Pittsburgh can be considered the epitome of blue collar America. Located at the confluence of the Ohio, Monongahela, and Allegheny Rivers it was an ideal place for the development of the steel industry. Individuals who toil in the giant steel mills and in the coalmines that feed those enormous furnaces know what it is to work for a living. It’s also a place where that same work ethic is put into practice in sports, football in particular.
That blue-collar work ethic and passion for football also comprise the background of advisor P.J. DiNuzzo, who founded DiNuzzo Investment Advisors in Beaver, Pennsylvania, in 1989. Like many of the industry’s pioneers, DiNuzzo came to the advisory profession as a second career. In his case however, he was only 29, but had spent two decades working in his family’s restaurant.
Family and Football
All four of DiNuzzo’s grandparents, from Italy and Poland, left their homelands for the promise of a better life bought with sweat in the steel mills. As tough as life in the mills may have been, he says it was definitely better for his grandmother than the job she had as a teenager in Italy, where she worked in a quarry, making big rocks into little rocks with a sledgehammer.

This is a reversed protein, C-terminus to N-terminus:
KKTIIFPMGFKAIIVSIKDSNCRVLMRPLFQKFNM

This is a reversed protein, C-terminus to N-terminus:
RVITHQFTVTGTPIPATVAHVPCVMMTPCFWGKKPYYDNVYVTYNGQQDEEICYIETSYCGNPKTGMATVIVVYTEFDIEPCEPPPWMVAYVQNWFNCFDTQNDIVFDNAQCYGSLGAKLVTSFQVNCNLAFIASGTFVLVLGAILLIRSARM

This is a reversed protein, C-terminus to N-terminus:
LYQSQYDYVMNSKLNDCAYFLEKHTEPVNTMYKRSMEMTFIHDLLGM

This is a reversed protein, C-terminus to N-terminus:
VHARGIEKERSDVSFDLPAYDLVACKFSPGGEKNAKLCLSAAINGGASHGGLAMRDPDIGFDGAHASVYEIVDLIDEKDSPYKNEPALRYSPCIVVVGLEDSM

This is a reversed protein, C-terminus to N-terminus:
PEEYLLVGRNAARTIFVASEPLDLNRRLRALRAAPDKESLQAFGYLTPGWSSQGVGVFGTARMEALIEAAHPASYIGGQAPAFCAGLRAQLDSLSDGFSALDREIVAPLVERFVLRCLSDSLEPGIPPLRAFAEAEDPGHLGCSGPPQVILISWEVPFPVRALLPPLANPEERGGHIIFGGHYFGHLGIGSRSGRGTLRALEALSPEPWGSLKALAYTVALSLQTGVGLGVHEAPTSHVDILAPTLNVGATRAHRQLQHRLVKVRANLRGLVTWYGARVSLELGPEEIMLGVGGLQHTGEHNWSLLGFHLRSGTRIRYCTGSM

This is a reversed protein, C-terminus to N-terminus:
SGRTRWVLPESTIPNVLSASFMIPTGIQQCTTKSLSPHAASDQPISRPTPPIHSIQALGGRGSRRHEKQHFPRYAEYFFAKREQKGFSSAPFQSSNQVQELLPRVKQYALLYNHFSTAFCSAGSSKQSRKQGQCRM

DiNuzzo’s father, after 25 years in the steel mills, craved to be his own boss and put his life savings into a buffet-style family restaurant with a small lounge and hotel. In grade school, P.J. started working there afternoons and weekends, when he wasn’t playing or practicing football. He went to college on a football scholarship to Indiana University and also played one year at the University of Pittsburgh. Following his college football days, DiNuzzo went back to work in the family business, while continuing with his education.
DiNuzzo speaks fondly of the years he spent working alongside his parents and his brother in the restaurant, but he was aware at a young age that it probably wasn’t what he wanted to do for his entire life, especially if he wanted to spend time with his own fledgling family, outside of work. “It’s a real meat grinder of a business, seven days a week,” he says with the voice of experience. “People talk about the hours they work, but 60 to 70 hour weeks are the norm in the restaurant business and you can go years without taking a week’s vacation.”
His father had always been a saver and had a few brokerage accounts but really didn’t understand stocks and bonds or the principles of investing. Surprisingly he found that his teen-aged oldest son did and turned to him for investment guidance. With the knowledge that this was something for which he had a knack, P.J. began planning his transition from the family restaurant business to the advisory business.
After finishing his BA, he continued his education because after all the lessons he had learned in football about game preparation, he wanted to be sure that he was ready before he started to play.
“I may have gone a little bit overboard, he says of the 10-year period in which he got his bachelor’s degree in business administration, two masters degrees (finance and tax law) and passed the C.P.A. exam, all the while continuing to work in the family business. He also got married and fathered three sons in that time.